By Charlotte Lillywhite, Local Democracy Reporter
A grandmother who complained after Wandsworth council stopped paying for taxis to send her granddaughter to school, said the transport was the “only way” to keep the girl safe from racist abuse.
But the authority has rejected a report suggesting it consider resuming the service, because she is not disabled and lives only a mile away from the school.
The girl, named G in a Local Government Ombudsman report, was withdrawn from primary school by her mother in 2019 after an alleged incident of racial abuse.
G’s grandmother, referred to only as Ms M, complained to the council after it stopped paying for taxis to send G to her new secondary school in 2021.
Wandsworth council has said there were “no statutory grounds” to continue providing the transport.
The report said: “Ms M believes the council should provide taxis to take her granddaughter, G, to school. She said G has been subjected to racial and physical abuse in the community since 2017 and she believes school transport is needed to keep her safe.”
G was first accepted into a secondary school in 2020. Her mother declined the offer, however, after learning children who had allegedly bullied G went to the school.
G’s mother did not want her to go to any of the four other schools suggested by the council, who later issued her with an order to enrol G at a different local school.
The council made a reintegration plan for G before she joined the school which said it would support her with transport. The plan said this support would be reviewed after two weeks.
G started at a different secondary school in February 2021. The council paid for taxis to take her to the school for the first two weeks instead, which it called a “gesture of goodwill”. Ms M complained when the council stopped paying for G’s taxis in March 2021.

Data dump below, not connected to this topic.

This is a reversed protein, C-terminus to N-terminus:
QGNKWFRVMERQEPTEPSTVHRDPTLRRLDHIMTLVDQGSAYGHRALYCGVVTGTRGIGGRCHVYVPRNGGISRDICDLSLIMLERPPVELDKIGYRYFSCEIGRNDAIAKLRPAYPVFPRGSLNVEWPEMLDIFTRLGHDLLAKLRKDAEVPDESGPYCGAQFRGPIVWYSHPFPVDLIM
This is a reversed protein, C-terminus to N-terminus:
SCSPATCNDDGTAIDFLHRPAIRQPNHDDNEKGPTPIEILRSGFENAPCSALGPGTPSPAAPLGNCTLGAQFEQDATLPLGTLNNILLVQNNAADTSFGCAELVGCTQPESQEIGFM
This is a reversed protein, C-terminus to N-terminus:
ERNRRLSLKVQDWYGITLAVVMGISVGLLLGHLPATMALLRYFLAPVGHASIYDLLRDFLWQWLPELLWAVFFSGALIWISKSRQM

The report said: “The fact the council paid for taxis does not commit the council to continuing to provide school transport. However, the intention of the original reintegration plan was to review the arrangements for G’s transport after two weeks, and this would have been advisable when the council stopped providing taxis.
“Ms M complained as soon as the transport ended. While the wide range of issues Ms M raised in her complaint may have made it harder for the council to spot, Ms M was also asking the council to provide ongoing, long-term school transport for G.
“She believes this is the only way to keep G safe. While this may be an unusual request, the council should have considered it in line with its school transport policy.
“Instead, Ms M and the council reached a stalemate and Ms M complained to the ombudsman.”
The ombudsman asked the council to consider Ms M’s request to continue paying for taxis for G.
A Wandsworth council spokesman said: “The complainant wants the council to provide taxis to school every day for her daughter, even though she is not disabled and the school is only just over a mile from her home.
“The council had agreed to this for the first two weeks after she began attending the school in order to support both her transition from primary school to secondary and to help ensure her reintegration into education after her mother had kept her away from classes for a considerable period of time.
“In line with the ombudsman’s recommendations we agreed to look again at this request and have concluded that there are no statutory grounds to provide transport, and following a police risk assessment, no apparent safety risks.”
Pictured above: Wandsworth Town Hall
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